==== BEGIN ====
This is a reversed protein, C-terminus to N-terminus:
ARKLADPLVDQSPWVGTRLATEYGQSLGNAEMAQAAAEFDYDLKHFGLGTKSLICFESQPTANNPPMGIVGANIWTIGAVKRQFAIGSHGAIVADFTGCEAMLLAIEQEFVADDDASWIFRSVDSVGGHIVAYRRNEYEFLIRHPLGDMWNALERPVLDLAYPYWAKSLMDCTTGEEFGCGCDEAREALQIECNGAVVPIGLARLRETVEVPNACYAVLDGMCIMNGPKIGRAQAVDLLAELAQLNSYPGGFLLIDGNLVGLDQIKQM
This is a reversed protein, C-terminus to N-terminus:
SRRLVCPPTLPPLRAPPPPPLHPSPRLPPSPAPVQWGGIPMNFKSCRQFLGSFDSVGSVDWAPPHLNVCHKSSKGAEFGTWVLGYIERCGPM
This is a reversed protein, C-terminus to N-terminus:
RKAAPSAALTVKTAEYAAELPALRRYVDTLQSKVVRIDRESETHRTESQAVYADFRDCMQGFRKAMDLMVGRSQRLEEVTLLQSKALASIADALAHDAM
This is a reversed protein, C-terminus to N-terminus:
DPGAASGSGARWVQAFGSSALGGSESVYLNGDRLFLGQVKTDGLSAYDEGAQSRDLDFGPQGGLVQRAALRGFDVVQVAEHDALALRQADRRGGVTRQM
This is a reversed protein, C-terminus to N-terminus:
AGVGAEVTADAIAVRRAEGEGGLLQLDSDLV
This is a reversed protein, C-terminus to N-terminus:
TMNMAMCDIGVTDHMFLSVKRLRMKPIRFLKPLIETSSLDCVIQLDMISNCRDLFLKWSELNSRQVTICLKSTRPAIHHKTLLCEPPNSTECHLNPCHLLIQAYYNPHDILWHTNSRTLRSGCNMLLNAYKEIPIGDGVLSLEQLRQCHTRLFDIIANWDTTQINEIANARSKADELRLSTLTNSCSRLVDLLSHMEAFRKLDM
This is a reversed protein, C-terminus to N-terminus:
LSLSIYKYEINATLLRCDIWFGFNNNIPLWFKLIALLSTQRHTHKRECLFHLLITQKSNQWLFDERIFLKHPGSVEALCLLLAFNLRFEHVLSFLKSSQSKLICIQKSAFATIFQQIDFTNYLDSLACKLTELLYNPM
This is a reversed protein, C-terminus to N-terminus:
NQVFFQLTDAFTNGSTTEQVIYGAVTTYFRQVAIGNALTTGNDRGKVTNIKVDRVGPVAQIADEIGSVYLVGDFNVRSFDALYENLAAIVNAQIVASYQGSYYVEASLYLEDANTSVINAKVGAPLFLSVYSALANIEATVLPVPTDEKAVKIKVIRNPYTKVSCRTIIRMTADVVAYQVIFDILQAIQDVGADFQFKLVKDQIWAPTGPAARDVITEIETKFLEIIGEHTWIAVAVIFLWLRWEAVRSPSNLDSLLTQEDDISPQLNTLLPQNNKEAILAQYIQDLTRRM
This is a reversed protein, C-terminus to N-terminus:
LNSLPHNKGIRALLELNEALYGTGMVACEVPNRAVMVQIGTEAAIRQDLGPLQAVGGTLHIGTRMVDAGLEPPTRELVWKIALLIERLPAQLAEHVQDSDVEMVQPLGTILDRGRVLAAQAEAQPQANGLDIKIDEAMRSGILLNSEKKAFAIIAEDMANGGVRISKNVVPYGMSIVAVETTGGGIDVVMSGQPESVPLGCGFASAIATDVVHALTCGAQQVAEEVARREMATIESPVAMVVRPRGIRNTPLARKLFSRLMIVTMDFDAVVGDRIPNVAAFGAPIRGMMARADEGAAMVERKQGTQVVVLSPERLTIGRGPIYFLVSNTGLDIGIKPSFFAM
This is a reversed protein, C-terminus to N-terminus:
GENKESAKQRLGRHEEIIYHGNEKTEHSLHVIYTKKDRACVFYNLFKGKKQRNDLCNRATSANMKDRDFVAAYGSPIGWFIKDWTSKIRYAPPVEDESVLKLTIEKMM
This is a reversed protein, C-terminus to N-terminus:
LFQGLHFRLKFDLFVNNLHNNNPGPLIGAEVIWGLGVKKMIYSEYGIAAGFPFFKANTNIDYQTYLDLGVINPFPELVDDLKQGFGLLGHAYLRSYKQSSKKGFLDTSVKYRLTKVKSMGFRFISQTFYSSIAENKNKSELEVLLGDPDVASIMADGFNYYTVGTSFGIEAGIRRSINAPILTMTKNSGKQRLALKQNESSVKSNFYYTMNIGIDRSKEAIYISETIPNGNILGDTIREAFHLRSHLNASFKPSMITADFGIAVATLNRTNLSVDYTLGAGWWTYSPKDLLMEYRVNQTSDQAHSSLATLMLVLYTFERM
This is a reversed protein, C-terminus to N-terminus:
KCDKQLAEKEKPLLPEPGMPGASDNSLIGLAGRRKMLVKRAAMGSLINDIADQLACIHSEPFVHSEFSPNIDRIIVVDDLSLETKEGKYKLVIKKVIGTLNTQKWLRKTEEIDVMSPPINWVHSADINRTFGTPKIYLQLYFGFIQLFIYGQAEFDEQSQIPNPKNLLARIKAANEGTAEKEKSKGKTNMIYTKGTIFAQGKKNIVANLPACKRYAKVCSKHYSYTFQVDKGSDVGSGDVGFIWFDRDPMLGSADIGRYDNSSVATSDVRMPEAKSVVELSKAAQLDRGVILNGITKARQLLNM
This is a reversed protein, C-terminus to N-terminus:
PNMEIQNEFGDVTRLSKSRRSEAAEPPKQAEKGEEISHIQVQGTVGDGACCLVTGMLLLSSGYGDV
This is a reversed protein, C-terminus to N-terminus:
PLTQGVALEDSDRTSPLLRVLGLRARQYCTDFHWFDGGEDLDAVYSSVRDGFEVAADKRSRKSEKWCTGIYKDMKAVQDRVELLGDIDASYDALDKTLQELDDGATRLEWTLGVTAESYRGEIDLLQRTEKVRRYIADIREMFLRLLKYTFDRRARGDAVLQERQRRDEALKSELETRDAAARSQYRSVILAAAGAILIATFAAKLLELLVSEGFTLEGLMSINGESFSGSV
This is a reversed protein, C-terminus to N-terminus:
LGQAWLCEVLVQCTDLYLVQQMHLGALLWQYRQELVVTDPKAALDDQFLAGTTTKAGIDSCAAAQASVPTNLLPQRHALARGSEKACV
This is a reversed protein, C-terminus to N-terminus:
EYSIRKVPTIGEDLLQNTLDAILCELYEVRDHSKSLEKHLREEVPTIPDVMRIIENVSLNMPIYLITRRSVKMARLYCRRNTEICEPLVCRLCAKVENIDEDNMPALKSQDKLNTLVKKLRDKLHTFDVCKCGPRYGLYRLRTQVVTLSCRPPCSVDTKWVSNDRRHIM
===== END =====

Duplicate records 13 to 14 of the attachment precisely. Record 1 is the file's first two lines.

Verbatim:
This is a reversed protein, C-terminus to N-terminus:
PNMEIQNEFGDVTRLSKSRRSEAAEPPKQAEKGEEISHIQVQGTVGDGACCLVTGMLLLSSGYGDV
This is a reversed protein, C-terminus to N-terminus:
PLTQGVALEDSDRTSPLLRVLGLRARQYCTDFHWFDGGEDLDAVYSSVRDGFEVAADKRSRKSEKWCTGIYKDMKAVQDRVELLGDIDASYDALDKTLQELDDGATRLEWTLGVTAESYRGEIDLLQRTEKVRRYIADIREMFLRLLKYTFDRRARGDAVLQERQRRDEALKSELETRDAAARSQYRSVILAAAGAILIATFAAKLLELLVSEGFTLEGLMSINGESFSGSV